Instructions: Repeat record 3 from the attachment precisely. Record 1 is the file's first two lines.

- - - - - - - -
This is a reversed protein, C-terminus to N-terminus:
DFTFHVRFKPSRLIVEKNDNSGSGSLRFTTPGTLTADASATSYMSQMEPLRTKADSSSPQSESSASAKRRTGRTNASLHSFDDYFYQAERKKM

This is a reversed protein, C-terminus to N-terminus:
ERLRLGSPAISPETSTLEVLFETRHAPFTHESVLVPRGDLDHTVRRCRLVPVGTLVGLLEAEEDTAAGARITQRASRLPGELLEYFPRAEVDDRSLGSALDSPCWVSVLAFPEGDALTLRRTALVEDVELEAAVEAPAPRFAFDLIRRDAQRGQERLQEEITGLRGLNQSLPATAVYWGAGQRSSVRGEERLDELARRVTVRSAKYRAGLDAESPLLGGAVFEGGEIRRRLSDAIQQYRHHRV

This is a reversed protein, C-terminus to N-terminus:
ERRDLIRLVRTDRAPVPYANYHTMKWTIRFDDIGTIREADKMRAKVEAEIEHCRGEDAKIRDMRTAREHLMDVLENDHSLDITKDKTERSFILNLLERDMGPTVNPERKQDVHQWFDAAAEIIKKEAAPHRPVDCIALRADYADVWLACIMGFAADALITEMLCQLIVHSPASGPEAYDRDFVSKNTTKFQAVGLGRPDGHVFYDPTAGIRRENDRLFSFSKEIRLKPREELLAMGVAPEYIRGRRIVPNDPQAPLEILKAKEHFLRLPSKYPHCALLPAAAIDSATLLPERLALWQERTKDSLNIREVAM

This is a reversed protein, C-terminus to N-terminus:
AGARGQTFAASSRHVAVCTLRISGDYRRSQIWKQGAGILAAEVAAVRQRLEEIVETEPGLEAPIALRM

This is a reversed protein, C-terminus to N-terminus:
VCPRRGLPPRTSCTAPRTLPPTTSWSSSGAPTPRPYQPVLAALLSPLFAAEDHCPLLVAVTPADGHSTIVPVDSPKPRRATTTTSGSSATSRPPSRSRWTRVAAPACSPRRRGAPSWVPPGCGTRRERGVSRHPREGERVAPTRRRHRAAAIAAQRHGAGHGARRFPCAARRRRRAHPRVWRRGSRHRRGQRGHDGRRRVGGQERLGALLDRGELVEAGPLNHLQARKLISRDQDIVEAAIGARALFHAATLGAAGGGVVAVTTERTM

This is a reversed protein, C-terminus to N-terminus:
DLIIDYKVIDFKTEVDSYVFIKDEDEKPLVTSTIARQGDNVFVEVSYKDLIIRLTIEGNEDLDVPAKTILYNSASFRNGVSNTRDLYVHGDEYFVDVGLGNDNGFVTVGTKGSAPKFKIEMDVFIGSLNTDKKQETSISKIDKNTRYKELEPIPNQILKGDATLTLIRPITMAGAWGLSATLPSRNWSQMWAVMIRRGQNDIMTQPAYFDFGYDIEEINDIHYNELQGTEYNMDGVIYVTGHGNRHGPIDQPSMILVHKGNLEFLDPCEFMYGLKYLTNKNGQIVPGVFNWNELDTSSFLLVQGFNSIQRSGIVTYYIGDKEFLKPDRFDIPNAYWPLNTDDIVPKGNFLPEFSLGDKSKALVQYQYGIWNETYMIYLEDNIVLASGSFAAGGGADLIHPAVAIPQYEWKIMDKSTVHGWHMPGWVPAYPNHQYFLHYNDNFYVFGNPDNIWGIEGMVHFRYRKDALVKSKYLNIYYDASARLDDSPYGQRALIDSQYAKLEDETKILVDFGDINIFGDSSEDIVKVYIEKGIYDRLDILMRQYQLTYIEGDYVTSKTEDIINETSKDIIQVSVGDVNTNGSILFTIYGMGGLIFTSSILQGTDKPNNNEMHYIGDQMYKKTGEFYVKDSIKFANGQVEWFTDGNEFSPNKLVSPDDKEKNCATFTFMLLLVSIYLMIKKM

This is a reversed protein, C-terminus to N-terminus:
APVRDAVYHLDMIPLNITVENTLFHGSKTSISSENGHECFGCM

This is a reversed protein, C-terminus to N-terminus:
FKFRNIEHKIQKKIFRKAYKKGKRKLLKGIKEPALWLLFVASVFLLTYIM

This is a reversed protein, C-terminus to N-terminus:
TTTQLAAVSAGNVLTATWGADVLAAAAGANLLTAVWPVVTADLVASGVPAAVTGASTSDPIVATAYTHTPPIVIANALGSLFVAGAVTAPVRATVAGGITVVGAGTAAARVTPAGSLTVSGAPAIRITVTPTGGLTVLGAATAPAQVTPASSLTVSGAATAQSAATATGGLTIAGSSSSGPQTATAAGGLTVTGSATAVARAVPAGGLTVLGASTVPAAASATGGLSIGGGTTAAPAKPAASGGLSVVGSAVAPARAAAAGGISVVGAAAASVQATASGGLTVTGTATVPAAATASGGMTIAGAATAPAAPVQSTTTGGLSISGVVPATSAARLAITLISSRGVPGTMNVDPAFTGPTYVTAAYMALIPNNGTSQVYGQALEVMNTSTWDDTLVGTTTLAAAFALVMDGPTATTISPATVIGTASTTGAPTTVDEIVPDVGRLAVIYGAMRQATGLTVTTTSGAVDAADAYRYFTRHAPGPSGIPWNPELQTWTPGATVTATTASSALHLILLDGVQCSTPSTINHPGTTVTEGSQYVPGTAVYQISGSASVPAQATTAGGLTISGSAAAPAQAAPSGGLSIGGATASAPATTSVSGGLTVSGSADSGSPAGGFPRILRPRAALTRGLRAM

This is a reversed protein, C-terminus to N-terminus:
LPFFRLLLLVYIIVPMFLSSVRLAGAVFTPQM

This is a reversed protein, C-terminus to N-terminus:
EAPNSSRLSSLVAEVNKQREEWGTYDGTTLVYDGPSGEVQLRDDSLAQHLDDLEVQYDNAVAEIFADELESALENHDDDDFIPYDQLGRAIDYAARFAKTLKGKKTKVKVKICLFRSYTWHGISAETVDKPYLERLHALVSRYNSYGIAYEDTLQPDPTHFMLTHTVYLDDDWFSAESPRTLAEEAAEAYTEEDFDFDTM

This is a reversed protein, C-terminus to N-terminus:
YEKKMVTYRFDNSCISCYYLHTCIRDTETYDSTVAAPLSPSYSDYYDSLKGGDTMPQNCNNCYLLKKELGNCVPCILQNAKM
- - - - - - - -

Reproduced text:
This is a reversed protein, C-terminus to N-terminus:
ERRDLIRLVRTDRAPVPYANYHTMKWTIRFDDIGTIREADKMRAKVEAEIEHCRGEDAKIRDMRTAREHLMDVLENDHSLDITKDKTERSFILNLLERDMGPTVNPERKQDVHQWFDAAAEIIKKEAAPHRPVDCIALRADYADVWLACIMGFAADALITEMLCQLIVHSPASGPEAYDRDFVSKNTTKFQAVGLGRPDGHVFYDPTAGIRRENDRLFSFSKEIRLKPREELLAMGVAPEYIRGRRIVPNDPQAPLEILKAKEHFLRLPSKYPHCALLPAAAIDSATLLPERLALWQERTKDSLNIREVAM